While not totally bright, the CBO report is not totally grim, either.
The method by which unemployment figures are calculated does NOT take into account people whom have STOPPED looking for work. Many – if not most – of those people would accept work, were suitable work offered to them. They have stopped looking for work for many reasons, not the least of which is that they have become despondent from their unfruitful job search.
Now, when the unemployment rate begins to rise again, we will actually see an INCREASE in the rate.
Because many of the people whom had previously stopped looking for work, will again resume their job search. Thus, they will be counted among the unemployed, whereas previously, they were not counted among the unemployed.
How does the methodology of counting the unemployed relate to this report about rising participation in the Supplemental Nutrition Assistance Program?
In many cases, the rates of unemployment, in conjunction with the expiration of unemployment compensation benefits, correlates strongly with want and poverty.
Thus, if the CBO says the rates will grow, we can make a reasonable estimate that the strength of economic recovery will have taken hold, and be in full swing.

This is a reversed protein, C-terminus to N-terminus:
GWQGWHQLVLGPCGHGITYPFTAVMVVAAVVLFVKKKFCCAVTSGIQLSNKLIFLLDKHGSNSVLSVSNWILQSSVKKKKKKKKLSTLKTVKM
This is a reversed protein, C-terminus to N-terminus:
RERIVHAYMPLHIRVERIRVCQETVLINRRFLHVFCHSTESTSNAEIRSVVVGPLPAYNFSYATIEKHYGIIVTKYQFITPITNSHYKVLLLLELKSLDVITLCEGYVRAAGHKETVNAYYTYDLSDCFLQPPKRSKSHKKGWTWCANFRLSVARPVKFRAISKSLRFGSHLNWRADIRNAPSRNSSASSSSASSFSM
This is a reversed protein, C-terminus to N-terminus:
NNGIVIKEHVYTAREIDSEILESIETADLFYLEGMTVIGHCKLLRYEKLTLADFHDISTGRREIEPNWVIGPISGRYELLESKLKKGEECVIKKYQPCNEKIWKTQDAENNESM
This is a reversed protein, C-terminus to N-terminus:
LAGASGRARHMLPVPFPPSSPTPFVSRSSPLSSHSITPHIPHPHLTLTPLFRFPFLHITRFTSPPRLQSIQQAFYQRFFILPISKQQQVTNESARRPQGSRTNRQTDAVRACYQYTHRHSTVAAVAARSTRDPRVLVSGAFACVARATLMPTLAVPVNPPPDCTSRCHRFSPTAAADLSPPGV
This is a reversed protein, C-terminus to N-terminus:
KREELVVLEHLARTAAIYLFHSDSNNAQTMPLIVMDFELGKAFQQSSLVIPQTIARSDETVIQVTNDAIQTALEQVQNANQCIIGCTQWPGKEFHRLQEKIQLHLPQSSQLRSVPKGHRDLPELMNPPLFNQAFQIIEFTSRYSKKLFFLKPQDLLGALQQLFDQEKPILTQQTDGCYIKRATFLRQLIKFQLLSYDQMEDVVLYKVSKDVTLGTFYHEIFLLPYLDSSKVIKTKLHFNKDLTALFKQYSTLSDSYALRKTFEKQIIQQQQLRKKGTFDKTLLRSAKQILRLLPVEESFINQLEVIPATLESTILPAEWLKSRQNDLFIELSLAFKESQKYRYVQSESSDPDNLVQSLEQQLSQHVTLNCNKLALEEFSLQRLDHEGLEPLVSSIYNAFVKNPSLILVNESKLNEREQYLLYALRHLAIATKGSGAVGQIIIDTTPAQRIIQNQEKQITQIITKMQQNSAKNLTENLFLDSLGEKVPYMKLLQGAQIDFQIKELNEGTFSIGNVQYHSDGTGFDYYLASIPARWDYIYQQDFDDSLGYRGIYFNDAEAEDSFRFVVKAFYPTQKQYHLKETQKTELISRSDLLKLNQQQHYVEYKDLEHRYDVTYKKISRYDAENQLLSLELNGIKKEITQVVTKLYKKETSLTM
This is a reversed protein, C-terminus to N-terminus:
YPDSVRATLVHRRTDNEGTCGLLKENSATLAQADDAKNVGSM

As an observation aside, examine the larger infographic, and look at the states with the highest rates of SNAP utilization. Most of them are in the Southeast: Alabama, Arkansas, Georgia, Kentucky, Louisiana, Mississippi, South Carolina, Tennessee, West Virginia. Those states were formerly Democratic strongholds, and have now swung strongly toward Republican politics. Three other states – Maine, Michigan, and Oregon – also have SNAP utilization rates above 18% of their population.
What would happen politically if Republicans were allowed to eliminate the SNAP program?
Food Stamp Rolls to Grow Through 2014, CBO Says
- April 19, 2012, 1:58 PM ET
The Congressional Budget Office said Thursday that 45 million people in 2011 received Supplemental Nutrition Assistance Program benefits, a 70% increase from 2007. It said the number of people receiving the benefits, commonly known as food stamps, would continue growing until 2014.
- Click for larger CBO infographic.
Spending for the program, not including administrative costs, rose to Read the rest of this entry »